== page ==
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Kit Keeps In Touch

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Kit’s tired. And sore. She is so tired and so sore that she doesn’t think she remembers the last time she wasn’t tired or sore. Sometime – before. Before she joined the WAVES, before Oklahoma, before New York City. The weeks have blurred into months, and she keeps going, and she is going to keep going.

 

Her roommate asks if she wants to come out to the park, and she shakes her head, mumbling something about letters to write to people back home. While what she really wants to do is sleep, there is something to be said about keeping regular waking and sleeping hours, and she does in fact need to write letters. They’ve been here nearly three weeks, and Ruthie doesn’t even have her address yet! This is an oversight that Kit must remedy right away, so she takes out a pen and paper and begins:

Ruthie dear –

I am so very sorry I have not written sooner! I know it is important that you have my new address while I am moving about from place to place and you are holding the fort down at home. Please believe me, there is never a lack of regard, nor of respect for you, simply an increased respect for the needs of my own body and the rules of training.

For busy they keep us, here! Our minds and our hands and the rest of our bodies stay in motion, continually. I have been practicing so much shorthand that it takes considerable extra attention to remember that I am writing words, not notation, in correspondence such as this. By the end of this yeoman’s training, we must all be able to take dictation at no less than a full one hundred and forty words per minute, and must type at least eighty. I am fortunate that our girlhood newspaper writing has given me a head-start on the typing, at least! I was very near the standard when first tested, and in the coming weeks I know I will only improve.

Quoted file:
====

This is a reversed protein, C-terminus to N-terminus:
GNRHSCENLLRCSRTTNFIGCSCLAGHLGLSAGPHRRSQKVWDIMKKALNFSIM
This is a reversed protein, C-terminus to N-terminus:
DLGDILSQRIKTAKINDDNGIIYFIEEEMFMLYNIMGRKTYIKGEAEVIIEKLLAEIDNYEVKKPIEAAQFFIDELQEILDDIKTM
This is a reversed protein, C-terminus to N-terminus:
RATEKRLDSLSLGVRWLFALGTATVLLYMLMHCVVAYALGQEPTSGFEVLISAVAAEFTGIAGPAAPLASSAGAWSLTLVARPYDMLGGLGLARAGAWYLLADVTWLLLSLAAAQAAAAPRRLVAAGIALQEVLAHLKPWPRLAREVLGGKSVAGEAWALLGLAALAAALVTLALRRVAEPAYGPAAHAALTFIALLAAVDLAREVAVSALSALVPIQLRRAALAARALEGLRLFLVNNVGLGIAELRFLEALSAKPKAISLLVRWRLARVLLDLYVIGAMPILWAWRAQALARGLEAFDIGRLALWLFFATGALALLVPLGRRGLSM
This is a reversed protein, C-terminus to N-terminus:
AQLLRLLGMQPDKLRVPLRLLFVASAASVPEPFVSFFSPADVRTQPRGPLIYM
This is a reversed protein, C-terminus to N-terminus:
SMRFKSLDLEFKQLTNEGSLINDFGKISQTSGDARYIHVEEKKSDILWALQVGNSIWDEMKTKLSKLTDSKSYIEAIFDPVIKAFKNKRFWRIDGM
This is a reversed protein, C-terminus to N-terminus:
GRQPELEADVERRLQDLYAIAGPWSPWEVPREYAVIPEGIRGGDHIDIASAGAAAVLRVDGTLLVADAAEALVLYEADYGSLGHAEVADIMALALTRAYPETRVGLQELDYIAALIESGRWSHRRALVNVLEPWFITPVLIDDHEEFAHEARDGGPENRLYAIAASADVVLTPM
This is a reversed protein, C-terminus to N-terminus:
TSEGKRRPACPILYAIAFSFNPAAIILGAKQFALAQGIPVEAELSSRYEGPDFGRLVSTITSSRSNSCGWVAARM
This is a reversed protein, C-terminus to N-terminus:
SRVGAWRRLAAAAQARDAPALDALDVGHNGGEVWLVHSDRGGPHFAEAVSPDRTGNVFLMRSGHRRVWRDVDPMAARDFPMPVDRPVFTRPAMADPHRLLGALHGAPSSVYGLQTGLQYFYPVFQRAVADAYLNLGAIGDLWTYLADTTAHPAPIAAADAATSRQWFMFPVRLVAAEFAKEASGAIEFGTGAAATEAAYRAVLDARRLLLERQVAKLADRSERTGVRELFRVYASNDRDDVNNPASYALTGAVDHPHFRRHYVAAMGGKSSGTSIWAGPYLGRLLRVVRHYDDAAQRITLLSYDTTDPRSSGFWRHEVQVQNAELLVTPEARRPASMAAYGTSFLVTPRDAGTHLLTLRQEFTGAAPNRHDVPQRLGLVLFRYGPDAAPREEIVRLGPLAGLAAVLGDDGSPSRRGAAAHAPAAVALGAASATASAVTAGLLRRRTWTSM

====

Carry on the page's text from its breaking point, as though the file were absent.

Oh! That reminds me! The newsletter here is called “Brightwork” and perhaps I will be able to write for it, to discuss our activities during the time we are here. If they do see fit to let me, perhaps I will be able to send you a copy?

I do wish that you were here with me, that we had been able to be WAVES together. But I know that they will not accept a wife of a Navy man. Sometimes I am surprised they accepted a sister! My roommate, Marjorie, reminds me a bit of you – she loves the Lang fairy books, too, and has been known to spend Sunday afternoons in the park reading them, with children surrounding her as if she is their very own personal Pied Piper. And well, you see these words as the proof of what it is that I choose to do with my Sunday afternoons, though there is talk of starting up a tennis tournament.

Now, Ruthie, you must tell me the news from home – how are my family, and yours? Is Aunt Millie still holding Victory Garden workshops? What nonsense has Uncle Hendrick had published in the papers lately? Whatever news you have, I want it all.

 

                                                                                    With Much Love,

 

                                                                                    Kit

                                                                                

Kit addresses one envelope, then begins another letter, this time paying extra attention to keeping her writing as neat as possible.

 

October 25, 1943

Dear Charlie,